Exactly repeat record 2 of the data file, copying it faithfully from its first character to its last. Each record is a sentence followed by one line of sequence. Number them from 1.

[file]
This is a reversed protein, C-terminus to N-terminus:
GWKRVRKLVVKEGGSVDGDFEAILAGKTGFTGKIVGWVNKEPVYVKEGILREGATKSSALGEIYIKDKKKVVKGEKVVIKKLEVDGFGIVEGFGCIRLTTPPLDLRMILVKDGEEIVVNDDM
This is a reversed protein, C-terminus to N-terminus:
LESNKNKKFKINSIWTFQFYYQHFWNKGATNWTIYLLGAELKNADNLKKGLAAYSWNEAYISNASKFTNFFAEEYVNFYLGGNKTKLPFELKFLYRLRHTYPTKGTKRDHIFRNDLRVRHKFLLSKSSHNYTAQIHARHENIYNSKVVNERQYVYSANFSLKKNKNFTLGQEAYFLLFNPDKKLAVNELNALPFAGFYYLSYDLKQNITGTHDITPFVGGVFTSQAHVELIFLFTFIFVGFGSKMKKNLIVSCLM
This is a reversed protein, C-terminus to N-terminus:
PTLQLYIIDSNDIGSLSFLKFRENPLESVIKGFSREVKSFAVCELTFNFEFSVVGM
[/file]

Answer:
This is a reversed protein, C-terminus to N-terminus:
LESNKNKKFKINSIWTFQFYYQHFWNKGATNWTIYLLGAELKNADNLKKGLAAYSWNEAYISNASKFTNFFAEEYVNFYLGGNKTKLPFELKFLYRLRHTYPTKGTKRDHIFRNDLRVRHKFLLSKSSHNYTAQIHARHENIYNSKVVNERQYVYSANFSLKKNKNFTLGQEAYFLLFNPDKKLAVNELNALPFAGFYYLSYDLKQNITGTHDITPFVGGVFTSQAHVELIFLFTFIFVGFGSKMKKNLIVSCLM